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Intro to ArcGIS  

This is a brief introduction to using ArcGIS Desktop 10.1 to explore GIS concepts.
Last Updated: Mar 11, 2014 URL: http://libguides.gc.cuny.edu/arcgisintro Print Guide RSS Updates

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Overview

ArcGIS is the industry standard GIS software package and is produced by Esri (formerly ESRI, or Environmental Systems Research Institute). It is a Windows-only suite of programs:

  • ArcMap: for making maps and conducting analyses
  • ArcCatalog: for organizing data and metadata, similar to "My Computer" on a Windows PC
  • ArcScene: incorporates 3D visualizations of terrain into maps
  • ArcGlobe: for 3D visualizations of very large raster or vector data sets

ArcGIS lets you analyze data sets in relation to each other, spatially. For example:

Where is the best location in the Northeast US for a new power plant?
How will projected climate change affect the range of the Mink Toad?
Which zip codes in Brooklyn are the most toxic (i.e., most SuperFund sites)?

 

Alternatives to ArcGIS

ArcGIS is expensive and not intended for casual use, nor is it available from off-campus. Other GIS applications may be more appropriate for your project:

  • Google Fusion Tables - Heat maps and other visualization tools, for working with your own uploaded data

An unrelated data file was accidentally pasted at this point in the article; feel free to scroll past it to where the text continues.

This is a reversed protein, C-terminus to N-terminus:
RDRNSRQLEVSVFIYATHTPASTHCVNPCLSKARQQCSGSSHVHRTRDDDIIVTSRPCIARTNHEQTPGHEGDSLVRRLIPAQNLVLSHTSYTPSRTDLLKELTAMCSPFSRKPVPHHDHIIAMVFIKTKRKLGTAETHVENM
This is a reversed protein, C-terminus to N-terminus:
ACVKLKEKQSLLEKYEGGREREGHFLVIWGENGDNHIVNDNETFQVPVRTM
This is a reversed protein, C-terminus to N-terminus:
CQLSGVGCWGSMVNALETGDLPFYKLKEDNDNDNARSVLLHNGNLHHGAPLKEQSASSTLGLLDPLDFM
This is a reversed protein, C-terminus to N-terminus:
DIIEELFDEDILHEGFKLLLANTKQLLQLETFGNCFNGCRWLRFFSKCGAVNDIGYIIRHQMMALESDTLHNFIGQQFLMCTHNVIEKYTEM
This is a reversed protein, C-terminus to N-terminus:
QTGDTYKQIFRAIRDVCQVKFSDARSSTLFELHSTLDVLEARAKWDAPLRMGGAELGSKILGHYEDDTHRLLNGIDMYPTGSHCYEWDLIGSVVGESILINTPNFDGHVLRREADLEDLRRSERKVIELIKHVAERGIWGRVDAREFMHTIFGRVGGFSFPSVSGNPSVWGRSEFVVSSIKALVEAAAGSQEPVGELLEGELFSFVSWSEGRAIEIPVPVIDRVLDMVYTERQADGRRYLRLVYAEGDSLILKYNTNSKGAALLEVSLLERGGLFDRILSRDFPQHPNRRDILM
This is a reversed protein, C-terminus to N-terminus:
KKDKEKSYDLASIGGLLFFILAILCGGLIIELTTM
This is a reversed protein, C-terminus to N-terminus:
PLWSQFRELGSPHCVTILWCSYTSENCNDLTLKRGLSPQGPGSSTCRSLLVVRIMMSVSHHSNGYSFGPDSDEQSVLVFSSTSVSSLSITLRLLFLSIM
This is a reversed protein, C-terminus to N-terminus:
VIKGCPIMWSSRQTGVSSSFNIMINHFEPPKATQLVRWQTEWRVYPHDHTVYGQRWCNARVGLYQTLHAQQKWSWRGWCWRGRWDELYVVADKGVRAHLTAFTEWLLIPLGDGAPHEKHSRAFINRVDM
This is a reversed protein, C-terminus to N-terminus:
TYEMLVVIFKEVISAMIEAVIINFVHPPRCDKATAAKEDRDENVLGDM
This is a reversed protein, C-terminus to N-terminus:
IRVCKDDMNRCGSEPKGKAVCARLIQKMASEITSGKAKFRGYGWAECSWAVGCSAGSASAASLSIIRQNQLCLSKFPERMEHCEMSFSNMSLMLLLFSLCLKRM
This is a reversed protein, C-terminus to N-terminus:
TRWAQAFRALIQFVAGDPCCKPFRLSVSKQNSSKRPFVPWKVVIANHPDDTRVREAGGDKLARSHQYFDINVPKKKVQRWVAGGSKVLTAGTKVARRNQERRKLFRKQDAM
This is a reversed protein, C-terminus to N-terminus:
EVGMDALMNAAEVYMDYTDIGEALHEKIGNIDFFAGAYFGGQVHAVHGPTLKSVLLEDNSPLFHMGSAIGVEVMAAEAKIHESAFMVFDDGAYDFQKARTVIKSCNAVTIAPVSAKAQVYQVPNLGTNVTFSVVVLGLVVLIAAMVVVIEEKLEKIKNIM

• QGIS - Quantum GIS is an open source GIS project that runs on both Windows and Mac
  • Many Eyes - Data visualization site allows you to upload and map data from countries and US counties. Requires free registration.
  • GeoCommons - Versatile option for distributing, mapping, and some analysis of spatial data.
  • Tableau Public - Quickly build interactive maps based on states, counties, ZIP codes or countries.
  • WorldMap - Open source system from Harvard for creating maps, uploading and downloading shapefiles and KMLs
  • R Maptools - For users of the statistical programming language R, this package can draw simple maps.
 

Intro to ArcGIS class materials

 

Where can I use ArcGIS?

This is a guide to using ArcGIS 10.1 Desktop, which is available on all workstations in the Graduate Center Library. From the Start menu, choose "All Programs" then navigate to ArcMap.

For off-campus access to ArcGIS, log in to Citrix. You'll find ArcGIS in the Statistics folder.

Also, ArcExplorer, a less versatile version of the software, is available for free download.

Alternatively, QGIS is a free, open source GIS platform that can be downloaded and used at home.

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